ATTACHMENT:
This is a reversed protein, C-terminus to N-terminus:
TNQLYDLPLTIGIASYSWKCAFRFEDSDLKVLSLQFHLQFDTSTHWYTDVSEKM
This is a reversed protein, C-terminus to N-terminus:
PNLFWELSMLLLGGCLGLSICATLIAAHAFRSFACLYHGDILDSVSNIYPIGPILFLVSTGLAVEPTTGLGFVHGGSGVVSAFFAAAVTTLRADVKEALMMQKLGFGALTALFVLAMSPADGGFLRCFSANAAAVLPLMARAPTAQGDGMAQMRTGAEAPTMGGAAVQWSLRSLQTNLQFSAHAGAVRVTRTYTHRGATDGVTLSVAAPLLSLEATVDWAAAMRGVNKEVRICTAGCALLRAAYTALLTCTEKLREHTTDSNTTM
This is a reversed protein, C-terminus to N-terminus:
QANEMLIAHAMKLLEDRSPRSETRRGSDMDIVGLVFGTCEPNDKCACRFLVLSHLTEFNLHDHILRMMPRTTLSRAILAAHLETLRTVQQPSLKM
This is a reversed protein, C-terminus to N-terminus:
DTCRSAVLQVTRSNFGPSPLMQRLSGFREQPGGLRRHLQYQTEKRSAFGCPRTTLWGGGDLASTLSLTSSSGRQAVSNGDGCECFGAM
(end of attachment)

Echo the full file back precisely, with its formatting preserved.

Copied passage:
This is a reversed protein, C-terminus to N-terminus:
TNQLYDLPLTIGIASYSWKCAFRFEDSDLKVLSLQFHLQFDTSTHWYTDVSEKM
This is a reversed protein, C-terminus to N-terminus:
PNLFWELSMLLLGGCLGLSICATLIAAHAFRSFACLYHGDILDSVSNIYPIGPILFLVSTGLAVEPTTGLGFVHGGSGVVSAFFAAAVTTLRADVKEALMMQKLGFGALTALFVLAMSPADGGFLRCFSANAAAVLPLMARAPTAQGDGMAQMRTGAEAPTMGGAAVQWSLRSLQTNLQFSAHAGAVRVTRTYTHRGATDGVTLSVAAPLLSLEATVDWAAAMRGVNKEVRICTAGCALLRAAYTALLTCTEKLREHTTDSNTTM
This is a reversed protein, C-terminus to N-terminus:
QANEMLIAHAMKLLEDRSPRSETRRGSDMDIVGLVFGTCEPNDKCACRFLVLSHLTEFNLHDHILRMMPRTTLSRAILAAHLETLRTVQQPSLKM
This is a reversed protein, C-terminus to N-terminus:
DTCRSAVLQVTRSNFGPSPLMQRLSGFREQPGGLRRHLQYQTEKRSAFGCPRTTLWGGGDLASTLSLTSSSGRQAVSNGDGCECFGAM